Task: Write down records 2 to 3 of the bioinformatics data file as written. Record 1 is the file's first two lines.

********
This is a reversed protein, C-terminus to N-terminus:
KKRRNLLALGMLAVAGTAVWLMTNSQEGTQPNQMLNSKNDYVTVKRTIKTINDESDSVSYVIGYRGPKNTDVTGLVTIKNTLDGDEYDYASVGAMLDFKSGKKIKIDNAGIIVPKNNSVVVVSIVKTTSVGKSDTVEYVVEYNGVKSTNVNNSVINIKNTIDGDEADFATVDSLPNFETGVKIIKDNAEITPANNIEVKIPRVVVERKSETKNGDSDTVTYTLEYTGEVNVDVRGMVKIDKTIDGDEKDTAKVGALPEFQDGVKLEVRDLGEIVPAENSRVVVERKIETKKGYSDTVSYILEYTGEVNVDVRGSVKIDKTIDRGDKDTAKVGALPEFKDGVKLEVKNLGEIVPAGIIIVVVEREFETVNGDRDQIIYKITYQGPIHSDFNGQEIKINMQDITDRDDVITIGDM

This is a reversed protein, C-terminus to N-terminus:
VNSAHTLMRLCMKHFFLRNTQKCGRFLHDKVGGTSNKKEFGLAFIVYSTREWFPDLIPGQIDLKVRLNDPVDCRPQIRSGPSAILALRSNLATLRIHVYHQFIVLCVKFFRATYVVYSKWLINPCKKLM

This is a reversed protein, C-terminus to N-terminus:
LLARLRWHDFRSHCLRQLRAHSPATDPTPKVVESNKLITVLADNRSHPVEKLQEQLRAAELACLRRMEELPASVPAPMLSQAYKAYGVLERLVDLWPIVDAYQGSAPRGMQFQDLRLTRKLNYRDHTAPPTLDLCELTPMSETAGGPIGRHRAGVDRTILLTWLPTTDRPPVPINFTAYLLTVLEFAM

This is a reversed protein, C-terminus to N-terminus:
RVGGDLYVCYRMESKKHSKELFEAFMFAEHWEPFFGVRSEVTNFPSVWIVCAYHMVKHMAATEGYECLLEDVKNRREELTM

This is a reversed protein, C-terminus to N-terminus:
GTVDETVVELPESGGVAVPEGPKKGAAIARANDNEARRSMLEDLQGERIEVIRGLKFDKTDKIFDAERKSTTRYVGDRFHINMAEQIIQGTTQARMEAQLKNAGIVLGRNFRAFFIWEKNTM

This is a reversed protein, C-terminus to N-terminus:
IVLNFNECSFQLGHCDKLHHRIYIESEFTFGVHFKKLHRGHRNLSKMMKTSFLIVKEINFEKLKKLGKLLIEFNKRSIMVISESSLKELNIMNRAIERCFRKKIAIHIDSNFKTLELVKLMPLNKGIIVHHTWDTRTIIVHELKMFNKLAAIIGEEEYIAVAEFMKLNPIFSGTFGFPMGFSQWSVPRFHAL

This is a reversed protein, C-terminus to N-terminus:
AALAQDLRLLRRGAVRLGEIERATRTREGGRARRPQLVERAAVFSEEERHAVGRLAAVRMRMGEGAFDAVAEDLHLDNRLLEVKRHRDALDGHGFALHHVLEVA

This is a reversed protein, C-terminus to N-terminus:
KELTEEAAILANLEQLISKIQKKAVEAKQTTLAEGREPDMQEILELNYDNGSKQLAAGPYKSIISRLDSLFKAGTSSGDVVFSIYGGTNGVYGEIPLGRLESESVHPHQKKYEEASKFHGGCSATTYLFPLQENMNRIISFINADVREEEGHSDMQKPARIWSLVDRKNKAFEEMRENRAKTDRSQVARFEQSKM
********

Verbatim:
This is a reversed protein, C-terminus to N-terminus:
VNSAHTLMRLCMKHFFLRNTQKCGRFLHDKVGGTSNKKEFGLAFIVYSTREWFPDLIPGQIDLKVRLNDPVDCRPQIRSGPSAILALRSNLATLRIHVYHQFIVLCVKFFRATYVVYSKWLINPCKKLM

This is a reversed protein, C-terminus to N-terminus:
LLARLRWHDFRSHCLRQLRAHSPATDPTPKVVESNKLITVLADNRSHPVEKLQEQLRAAELACLRRMEELPASVPAPMLSQAYKAYGVLERLVDLWPIVDAYQGSAPRGMQFQDLRLTRKLNYRDHTAPPTLDLCELTPMSETAGGPIGRHRAGVDRTILLTWLPTTDRPPVPINFTAYLLTVLEFAM